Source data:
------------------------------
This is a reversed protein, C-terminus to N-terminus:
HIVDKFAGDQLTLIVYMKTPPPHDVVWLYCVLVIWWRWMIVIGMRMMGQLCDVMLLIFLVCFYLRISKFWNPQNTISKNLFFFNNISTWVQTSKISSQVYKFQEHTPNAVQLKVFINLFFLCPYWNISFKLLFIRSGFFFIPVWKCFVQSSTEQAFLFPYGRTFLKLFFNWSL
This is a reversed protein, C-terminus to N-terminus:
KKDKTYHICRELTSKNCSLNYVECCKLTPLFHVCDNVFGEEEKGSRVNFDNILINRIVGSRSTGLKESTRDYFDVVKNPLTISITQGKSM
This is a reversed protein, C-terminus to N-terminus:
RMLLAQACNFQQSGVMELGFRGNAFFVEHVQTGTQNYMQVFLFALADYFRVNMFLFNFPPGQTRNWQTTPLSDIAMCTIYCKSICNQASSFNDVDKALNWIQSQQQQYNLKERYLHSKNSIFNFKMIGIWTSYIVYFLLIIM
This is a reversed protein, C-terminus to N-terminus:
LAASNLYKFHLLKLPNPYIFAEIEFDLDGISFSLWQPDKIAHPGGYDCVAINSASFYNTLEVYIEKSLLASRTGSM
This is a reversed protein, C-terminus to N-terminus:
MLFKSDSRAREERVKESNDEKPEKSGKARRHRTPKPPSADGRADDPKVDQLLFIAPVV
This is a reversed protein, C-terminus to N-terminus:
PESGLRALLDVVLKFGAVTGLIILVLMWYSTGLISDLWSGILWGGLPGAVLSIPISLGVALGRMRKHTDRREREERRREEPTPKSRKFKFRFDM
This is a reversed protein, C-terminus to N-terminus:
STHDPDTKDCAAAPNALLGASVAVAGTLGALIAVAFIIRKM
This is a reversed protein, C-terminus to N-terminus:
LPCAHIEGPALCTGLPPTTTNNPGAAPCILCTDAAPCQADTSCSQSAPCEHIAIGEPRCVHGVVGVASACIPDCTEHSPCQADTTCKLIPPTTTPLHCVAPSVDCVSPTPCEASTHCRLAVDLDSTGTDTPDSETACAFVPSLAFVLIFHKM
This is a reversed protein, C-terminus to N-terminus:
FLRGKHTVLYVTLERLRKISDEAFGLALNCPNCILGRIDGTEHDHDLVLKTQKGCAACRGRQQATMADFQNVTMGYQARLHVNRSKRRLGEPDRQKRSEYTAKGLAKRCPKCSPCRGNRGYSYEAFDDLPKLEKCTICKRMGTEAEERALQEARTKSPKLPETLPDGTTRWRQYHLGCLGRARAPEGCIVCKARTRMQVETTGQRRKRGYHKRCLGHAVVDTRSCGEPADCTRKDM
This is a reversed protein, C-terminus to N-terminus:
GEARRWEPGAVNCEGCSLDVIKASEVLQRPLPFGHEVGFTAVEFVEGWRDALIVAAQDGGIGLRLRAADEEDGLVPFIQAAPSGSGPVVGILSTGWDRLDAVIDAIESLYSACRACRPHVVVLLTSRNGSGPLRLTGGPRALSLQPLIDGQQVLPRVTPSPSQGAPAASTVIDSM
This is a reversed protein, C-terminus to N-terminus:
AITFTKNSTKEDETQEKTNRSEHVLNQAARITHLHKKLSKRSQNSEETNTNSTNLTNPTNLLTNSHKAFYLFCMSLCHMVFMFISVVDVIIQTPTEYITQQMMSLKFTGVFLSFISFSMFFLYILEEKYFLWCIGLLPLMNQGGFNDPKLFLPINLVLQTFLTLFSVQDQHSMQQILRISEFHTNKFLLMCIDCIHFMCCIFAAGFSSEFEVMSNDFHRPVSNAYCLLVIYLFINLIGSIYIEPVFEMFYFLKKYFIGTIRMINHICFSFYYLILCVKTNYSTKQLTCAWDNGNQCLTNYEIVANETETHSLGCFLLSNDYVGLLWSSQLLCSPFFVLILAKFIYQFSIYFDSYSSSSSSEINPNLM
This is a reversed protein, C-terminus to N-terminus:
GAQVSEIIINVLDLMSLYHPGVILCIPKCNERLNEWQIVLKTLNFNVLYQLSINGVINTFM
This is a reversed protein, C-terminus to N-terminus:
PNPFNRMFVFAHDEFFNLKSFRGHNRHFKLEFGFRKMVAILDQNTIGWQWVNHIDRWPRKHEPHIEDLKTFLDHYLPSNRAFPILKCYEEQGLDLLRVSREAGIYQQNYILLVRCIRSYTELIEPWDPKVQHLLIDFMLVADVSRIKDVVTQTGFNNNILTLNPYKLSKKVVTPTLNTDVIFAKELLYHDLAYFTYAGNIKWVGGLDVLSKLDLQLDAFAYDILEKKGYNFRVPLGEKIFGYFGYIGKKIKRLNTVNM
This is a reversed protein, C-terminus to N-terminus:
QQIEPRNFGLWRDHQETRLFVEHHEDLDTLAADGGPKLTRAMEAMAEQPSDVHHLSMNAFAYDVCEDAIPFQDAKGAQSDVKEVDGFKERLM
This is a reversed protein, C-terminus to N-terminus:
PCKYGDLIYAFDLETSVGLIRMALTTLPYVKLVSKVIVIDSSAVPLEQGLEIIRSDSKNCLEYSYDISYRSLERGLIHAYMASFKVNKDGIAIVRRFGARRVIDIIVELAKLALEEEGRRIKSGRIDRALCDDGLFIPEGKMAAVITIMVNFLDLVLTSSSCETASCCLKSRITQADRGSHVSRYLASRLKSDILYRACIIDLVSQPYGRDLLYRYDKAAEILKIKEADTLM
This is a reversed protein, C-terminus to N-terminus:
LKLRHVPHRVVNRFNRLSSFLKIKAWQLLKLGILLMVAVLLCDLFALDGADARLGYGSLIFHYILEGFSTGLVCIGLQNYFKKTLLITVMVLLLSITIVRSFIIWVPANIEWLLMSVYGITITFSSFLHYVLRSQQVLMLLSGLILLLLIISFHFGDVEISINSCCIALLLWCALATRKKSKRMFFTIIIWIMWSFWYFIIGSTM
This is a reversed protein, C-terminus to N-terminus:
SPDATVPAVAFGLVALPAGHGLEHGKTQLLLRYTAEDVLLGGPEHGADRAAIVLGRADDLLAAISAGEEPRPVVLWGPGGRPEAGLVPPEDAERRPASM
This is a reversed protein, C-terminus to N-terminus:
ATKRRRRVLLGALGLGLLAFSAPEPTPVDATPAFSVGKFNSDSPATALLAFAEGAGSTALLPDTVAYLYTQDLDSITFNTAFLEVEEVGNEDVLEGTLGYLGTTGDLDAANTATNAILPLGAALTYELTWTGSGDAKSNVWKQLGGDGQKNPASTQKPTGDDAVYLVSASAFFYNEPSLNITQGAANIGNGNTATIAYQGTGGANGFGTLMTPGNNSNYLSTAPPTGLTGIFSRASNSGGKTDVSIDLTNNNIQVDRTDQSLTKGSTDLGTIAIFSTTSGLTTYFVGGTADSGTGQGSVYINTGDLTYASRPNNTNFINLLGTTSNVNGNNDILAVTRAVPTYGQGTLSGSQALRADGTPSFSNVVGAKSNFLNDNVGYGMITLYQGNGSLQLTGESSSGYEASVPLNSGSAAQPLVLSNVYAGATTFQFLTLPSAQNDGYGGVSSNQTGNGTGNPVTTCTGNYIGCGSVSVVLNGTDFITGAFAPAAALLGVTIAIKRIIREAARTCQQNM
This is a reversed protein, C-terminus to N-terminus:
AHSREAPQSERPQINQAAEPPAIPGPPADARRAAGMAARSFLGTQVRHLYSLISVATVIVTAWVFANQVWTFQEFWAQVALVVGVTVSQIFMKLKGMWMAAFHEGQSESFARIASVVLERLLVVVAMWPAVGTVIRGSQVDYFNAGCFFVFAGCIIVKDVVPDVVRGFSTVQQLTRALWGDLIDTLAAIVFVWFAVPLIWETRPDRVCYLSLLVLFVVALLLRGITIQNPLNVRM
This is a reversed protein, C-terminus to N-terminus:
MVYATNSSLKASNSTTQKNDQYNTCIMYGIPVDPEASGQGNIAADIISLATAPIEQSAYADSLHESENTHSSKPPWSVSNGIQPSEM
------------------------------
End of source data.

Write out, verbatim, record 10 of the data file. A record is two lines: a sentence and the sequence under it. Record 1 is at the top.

This is a reversed protein, C-terminus to N-terminus:
GEARRWEPGAVNCEGCSLDVIKASEVLQRPLPFGHEVGFTAVEFVEGWRDALIVAAQDGGIGLRLRAADEEDGLVPFIQAAPSGSGPVVGILSTGWDRLDAVIDAIESLYSACRACRPHVVVLLTSRNGSGPLRLTGGPRALSLQPLIDGQQVLPRVTPSPSQGAPAASTVIDSM